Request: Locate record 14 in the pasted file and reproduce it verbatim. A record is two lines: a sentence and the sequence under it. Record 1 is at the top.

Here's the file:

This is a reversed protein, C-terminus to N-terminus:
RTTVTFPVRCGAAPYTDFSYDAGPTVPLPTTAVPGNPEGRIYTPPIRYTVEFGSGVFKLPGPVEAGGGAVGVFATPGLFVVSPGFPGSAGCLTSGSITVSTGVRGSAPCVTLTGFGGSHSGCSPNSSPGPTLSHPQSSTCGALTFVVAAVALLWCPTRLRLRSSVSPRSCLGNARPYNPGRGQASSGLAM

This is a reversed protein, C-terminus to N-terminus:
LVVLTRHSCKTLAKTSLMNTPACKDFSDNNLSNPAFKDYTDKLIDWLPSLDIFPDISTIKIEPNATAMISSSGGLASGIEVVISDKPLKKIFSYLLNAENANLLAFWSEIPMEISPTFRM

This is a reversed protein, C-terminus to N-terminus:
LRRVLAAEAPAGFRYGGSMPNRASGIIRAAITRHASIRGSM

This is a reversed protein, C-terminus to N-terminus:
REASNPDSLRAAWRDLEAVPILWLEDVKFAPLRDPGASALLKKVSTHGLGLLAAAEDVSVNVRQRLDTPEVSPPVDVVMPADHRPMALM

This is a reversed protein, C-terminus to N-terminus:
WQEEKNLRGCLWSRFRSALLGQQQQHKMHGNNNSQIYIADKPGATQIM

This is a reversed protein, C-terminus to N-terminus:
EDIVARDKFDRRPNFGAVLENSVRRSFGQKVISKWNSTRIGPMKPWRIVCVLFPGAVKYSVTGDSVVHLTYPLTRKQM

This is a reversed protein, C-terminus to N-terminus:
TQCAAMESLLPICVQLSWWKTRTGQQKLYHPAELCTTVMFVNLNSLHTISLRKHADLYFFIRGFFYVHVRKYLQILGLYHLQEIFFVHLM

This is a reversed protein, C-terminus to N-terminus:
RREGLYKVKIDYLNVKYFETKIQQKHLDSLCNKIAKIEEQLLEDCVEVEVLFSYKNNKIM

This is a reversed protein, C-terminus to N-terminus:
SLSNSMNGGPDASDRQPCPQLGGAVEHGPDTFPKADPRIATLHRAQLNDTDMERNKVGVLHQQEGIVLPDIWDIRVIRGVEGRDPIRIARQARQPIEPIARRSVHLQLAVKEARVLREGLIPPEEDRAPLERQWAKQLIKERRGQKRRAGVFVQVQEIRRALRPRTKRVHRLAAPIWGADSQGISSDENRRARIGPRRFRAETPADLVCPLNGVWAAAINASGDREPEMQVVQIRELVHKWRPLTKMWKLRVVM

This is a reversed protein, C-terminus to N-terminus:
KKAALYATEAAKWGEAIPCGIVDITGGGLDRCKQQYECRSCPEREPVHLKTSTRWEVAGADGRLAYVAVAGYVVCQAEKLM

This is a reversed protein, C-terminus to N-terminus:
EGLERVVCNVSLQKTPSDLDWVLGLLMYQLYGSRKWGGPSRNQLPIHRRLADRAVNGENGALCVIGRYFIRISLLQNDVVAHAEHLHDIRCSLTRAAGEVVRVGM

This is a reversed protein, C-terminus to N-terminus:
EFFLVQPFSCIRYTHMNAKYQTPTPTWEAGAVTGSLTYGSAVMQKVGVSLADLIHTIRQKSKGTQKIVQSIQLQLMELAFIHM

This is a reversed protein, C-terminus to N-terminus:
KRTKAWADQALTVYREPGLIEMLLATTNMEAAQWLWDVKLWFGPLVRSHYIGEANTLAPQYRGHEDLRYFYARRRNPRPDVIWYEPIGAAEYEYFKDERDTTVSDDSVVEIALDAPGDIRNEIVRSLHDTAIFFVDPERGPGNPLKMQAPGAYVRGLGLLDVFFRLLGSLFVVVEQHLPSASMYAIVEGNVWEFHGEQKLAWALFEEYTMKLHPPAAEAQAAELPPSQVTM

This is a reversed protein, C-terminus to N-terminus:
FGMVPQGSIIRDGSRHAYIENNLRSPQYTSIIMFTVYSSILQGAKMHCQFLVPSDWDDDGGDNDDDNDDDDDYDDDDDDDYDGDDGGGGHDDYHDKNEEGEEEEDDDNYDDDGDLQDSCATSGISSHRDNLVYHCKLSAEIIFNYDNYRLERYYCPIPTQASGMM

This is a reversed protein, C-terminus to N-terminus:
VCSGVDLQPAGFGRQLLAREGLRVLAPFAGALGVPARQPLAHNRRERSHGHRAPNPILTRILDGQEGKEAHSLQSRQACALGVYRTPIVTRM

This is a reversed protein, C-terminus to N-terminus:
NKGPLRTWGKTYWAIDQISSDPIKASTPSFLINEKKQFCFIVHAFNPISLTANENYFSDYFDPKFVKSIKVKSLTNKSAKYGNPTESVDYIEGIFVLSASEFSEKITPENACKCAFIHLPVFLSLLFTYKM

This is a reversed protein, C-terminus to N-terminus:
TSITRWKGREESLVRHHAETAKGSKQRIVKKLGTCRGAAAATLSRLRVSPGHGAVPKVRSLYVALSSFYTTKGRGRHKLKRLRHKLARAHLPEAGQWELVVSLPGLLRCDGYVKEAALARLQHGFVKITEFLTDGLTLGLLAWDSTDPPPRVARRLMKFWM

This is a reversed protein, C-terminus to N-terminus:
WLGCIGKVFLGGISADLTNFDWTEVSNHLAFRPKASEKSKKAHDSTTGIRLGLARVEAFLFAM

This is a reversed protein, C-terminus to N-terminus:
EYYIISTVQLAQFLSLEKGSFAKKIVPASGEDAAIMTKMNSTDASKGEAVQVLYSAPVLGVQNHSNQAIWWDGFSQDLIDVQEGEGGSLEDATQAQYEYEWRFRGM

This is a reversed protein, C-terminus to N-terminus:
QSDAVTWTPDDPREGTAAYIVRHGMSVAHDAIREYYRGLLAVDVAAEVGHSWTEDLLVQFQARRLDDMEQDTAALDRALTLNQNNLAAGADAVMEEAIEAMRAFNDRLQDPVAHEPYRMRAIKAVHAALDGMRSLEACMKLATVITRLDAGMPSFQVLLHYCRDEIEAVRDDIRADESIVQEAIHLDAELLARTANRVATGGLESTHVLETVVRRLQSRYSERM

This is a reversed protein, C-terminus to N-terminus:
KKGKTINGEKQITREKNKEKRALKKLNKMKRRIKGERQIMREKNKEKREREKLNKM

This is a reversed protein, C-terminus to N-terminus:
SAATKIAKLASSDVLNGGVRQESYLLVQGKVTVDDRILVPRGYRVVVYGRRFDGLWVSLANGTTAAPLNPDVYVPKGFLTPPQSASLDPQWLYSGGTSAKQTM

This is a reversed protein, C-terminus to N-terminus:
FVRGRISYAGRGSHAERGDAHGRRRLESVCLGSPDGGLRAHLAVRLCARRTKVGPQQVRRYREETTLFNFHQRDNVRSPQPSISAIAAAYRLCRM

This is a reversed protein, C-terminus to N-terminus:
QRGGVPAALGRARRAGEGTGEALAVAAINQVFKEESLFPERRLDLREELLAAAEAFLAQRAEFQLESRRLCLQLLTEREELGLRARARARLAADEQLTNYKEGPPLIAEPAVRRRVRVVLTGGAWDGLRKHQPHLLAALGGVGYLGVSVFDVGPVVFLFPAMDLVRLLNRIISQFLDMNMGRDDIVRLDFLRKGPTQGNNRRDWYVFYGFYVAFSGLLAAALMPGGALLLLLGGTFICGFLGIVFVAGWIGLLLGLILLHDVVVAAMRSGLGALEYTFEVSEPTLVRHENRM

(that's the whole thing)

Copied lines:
This is a reversed protein, C-terminus to N-terminus:
FGMVPQGSIIRDGSRHAYIENNLRSPQYTSIIMFTVYSSILQGAKMHCQFLVPSDWDDDGGDNDDDNDDDDDYDDDDDDDYDGDDGGGGHDDYHDKNEEGEEEEDDDNYDDDGDLQDSCATSGISSHRDNLVYHCKLSAEIIFNYDNYRLERYYCPIPTQASGMM